Workers installing the nozzle of the main engine for the European Service Module-2 that will power astronauts inside the Orion spacecraft around the Moon on the Artemis II mission.
The European Service Module has 33 engines of three different classes, all used to navigate, rotate and propel the Orion spacecraft to the Moon and back to Earth safely. Here technicians are installing the last touches to the largest, main engine, that previously flew to space on Space Shuttle Atlantis. The orbital maneuvering system engine nozzle and heat shield directs the thrust and protects the rest of the spacecraft from the heat of the propulsion exhaust. The red covers are removed before flight and are in place for protection while working on the engines and the surrounding hardware.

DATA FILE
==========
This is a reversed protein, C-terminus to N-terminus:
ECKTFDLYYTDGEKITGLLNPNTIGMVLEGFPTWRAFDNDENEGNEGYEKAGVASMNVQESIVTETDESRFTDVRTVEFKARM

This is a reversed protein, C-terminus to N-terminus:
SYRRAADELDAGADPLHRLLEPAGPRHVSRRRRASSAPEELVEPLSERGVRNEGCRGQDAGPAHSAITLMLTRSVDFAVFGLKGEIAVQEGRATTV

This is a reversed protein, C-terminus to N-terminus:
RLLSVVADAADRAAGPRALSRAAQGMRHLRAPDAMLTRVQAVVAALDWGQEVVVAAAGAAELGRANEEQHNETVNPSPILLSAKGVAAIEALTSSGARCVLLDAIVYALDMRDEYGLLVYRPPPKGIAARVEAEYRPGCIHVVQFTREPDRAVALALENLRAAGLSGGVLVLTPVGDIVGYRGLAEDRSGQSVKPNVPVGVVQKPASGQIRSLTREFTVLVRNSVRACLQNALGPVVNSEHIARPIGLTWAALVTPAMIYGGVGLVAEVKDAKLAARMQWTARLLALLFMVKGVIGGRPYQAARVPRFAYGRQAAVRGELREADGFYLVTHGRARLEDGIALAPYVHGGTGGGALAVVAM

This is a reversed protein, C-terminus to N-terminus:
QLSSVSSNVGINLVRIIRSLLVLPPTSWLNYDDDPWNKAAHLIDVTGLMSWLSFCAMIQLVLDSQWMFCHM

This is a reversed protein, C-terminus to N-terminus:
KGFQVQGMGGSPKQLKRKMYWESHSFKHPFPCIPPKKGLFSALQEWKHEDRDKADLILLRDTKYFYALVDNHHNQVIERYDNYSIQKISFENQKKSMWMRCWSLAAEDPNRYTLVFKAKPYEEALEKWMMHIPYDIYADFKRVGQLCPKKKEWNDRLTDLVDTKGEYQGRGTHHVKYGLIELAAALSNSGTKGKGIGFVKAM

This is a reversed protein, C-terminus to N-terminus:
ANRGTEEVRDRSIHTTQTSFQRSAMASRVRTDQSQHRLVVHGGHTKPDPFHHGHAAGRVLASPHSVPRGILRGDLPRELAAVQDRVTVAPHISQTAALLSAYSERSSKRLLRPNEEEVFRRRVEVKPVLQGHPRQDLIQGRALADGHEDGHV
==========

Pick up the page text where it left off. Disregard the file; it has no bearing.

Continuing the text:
The Artemis II spacecraft is inside the Neil Armstrong Operations and Checkout Building at NASA’s Kennedy Space Center, this picture was taken on 14 January 2023.
The main elements of the engine were installed before at the European Service Modules’ Airbus integration hall in Bremen, Germany, but the engine nozzle stayed in the United States waiting for its installation on European Service Module-2 last month. This makes the transport across the Atlantic Ocean easier, likewise, the service module’s solar array wings are also transported separately.
Throughout the year technicians will continue to finalise the Orion spacecraft, test and qualify the workmanship and the second European Service Module will be officially handed over to NASA in 2023. From there the Artemis II Orion spacecraft will be transferred to NASA’s Exploration Ground Systems teams to prepare for its launch to the Moon next year.
The astronauts that will take a ride to the Moon and back are still to be announced, but four people will be onboard for the two-week lunar trip.